- Register for the Holmes Institute and you will receive a complimentary registration for Day on the Hill.
- Register to attend Day on the Hill and receive a 12% discount on State Leaders Institute.
The road to tenure can comprise unforeseen barriers to success for some underrepresented faculty of color, barriers that often start before pursuit of a tenure-track appointment. Underrepresented faculty describe gaps in mentoring that can begin in graduate school and later impact their opportunity to receive a tenure-track offer as well as their success during the tenure process (Cole, McGowan, & Zerquera, 2017; Garrison-Wade et al., 2012). For those faculty who receive tenure-track appointments, gaps in mentoring can persist during the tenure process. Underrepresented faculty of color discuss not receiving quality support and mentoring from senior faculty during the tenure process. They also discuss feelings of isolation, lack of value for their research, and an expectation to serve as the diversity consciousness of their department. A 2016 report by the TIAA Institute made visible the impact of barriers to tenure among underrepresented faculty of color. The report found relatively small gains in the number of underrepresented faculty of color across a twenty-year period. Gains were mostly attributed to an increase in non-tenure-track appointments.
Registration is now open for AACTE’s 2020 Washington Week. This annual event, with participation from AACTE and the Association of Teacher Educators (ATE) state chapter leaders, Holmes Scholars, and AACTE members and non-members alike interested in advocating for the profession, will take place in the nation’s capital. This year’s Washington Week will be held May 31 – June 3 at the Renaissance Arlington Capital View Hotel in Arlington, VA, and on Capitol Hill.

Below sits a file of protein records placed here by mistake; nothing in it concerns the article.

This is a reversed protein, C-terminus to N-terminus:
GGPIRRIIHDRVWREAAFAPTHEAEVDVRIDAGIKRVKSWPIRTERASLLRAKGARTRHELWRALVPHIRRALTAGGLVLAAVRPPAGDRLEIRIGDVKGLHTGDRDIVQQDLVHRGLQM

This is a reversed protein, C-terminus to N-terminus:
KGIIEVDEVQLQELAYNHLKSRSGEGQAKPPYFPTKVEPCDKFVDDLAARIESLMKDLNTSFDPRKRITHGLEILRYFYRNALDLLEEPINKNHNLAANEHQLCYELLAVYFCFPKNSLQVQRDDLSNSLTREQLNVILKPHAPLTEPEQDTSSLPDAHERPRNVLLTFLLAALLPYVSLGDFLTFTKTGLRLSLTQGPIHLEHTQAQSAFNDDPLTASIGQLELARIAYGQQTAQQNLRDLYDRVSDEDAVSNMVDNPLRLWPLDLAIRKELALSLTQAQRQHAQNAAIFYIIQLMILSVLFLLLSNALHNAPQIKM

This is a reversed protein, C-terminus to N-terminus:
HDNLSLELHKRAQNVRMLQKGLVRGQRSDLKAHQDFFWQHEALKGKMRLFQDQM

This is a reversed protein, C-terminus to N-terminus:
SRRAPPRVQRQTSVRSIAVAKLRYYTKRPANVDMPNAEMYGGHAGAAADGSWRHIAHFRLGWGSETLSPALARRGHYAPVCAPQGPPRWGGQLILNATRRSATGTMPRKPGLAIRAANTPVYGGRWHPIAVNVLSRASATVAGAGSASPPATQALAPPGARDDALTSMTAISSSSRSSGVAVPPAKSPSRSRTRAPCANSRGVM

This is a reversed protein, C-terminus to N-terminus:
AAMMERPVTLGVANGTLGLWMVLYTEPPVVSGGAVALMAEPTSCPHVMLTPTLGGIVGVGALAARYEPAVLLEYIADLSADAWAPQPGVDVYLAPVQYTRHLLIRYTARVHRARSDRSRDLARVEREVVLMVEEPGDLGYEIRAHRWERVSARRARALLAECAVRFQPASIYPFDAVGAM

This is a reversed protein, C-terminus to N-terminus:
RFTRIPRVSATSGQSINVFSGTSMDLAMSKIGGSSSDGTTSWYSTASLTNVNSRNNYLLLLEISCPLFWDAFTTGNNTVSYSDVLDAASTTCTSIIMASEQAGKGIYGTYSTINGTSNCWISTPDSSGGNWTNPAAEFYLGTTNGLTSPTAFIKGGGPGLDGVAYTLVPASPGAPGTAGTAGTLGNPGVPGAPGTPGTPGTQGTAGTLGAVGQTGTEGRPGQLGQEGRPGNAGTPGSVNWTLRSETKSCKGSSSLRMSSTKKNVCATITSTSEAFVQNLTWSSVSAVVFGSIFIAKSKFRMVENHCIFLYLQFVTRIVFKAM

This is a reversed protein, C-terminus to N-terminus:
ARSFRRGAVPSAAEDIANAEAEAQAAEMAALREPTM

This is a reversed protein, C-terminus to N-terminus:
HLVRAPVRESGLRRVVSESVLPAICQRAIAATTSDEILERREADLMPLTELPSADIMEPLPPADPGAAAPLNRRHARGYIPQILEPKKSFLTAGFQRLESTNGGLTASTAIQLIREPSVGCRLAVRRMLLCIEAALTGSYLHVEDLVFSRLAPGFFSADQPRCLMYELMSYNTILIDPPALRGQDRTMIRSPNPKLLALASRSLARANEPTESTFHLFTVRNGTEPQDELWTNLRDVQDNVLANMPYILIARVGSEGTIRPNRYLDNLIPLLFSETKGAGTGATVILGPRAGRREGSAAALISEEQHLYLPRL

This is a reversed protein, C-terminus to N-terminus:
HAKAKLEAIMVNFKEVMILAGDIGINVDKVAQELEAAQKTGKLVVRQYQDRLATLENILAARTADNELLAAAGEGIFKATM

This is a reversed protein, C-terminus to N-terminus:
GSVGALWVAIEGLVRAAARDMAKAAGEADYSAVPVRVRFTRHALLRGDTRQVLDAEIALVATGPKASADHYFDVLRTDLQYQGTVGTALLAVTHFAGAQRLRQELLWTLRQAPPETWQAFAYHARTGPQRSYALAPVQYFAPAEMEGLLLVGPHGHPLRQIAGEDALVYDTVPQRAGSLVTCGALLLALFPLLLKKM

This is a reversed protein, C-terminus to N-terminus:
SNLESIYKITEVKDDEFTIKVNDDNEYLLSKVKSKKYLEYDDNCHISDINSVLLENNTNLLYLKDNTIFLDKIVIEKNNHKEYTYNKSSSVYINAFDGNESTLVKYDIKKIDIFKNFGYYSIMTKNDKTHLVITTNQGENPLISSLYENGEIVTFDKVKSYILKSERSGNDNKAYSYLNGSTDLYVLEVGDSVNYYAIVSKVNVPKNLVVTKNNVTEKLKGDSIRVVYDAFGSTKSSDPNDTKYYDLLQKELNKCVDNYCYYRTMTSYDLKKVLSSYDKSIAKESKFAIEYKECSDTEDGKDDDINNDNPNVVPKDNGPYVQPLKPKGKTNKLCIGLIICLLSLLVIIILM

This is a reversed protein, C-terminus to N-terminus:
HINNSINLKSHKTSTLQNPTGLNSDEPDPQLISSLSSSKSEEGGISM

Congratulations to Phillandra Smith, Holmes Scholar of the Month for February 2020. Smith is a second-year doctoral student in special education, and is also pursuing a Certificate of Advanced Studies in Disability Studies at Syracuse University. She is one of two inaugural Holmes Scholars at Syracuse University, where she is also a board member on the School of Education Graduate Student Council. Smith serves as an American Education Research Association (AERA) peer reviewer for the Caribbean and African Studies in Education special interest group (SIG).
Originally from The Bahamas, Smith has taught in her home country and Japan. Her research interests include cultural reciprocity in the transition planning of culturally and linguistically diverse students with disabilities, the retention and recruitment of racially and ethnically diverse students to inclusive education teacher programs, and the experience of Caribbean migrant students with disabilities in U.S. schools.
AACTE is excited to announce and welcome the newly elected 2020-21 Holmes Council. The Council, selected by members of the AACTE Holmes Program, is comprised of current Holmes students and serves as the student voice of the program for AACTE. In my role as the AACTE director of development and research and an alumna of the Holmes Program, I look forward to collaborating with the new Holmes Council to implement initiatives that align with the organization’s strategic priorities.
Holmes Program Scholars Monique Matute-Chavarria, Claudine McLaren Turner, and Ayan Mitra are the first, second, and third place winners, respectively, in the 2020 Holmes Scholars Dissertation Funding Competition (DFC). The competition was held during the Holmes Preconference at the AACTE 72nd Annual Meeting in Atlanta, GA.
The DFC is a 10-minute session open to doctoral candidates to present their anticipated dissertation at the “pre-data collection” stage in a creative and compelling way. The first place awardee receives $3,000, the second place winner receives $1,250, and the third place winner receives $750 to support the finalists’ dissertation research proposal related expenses.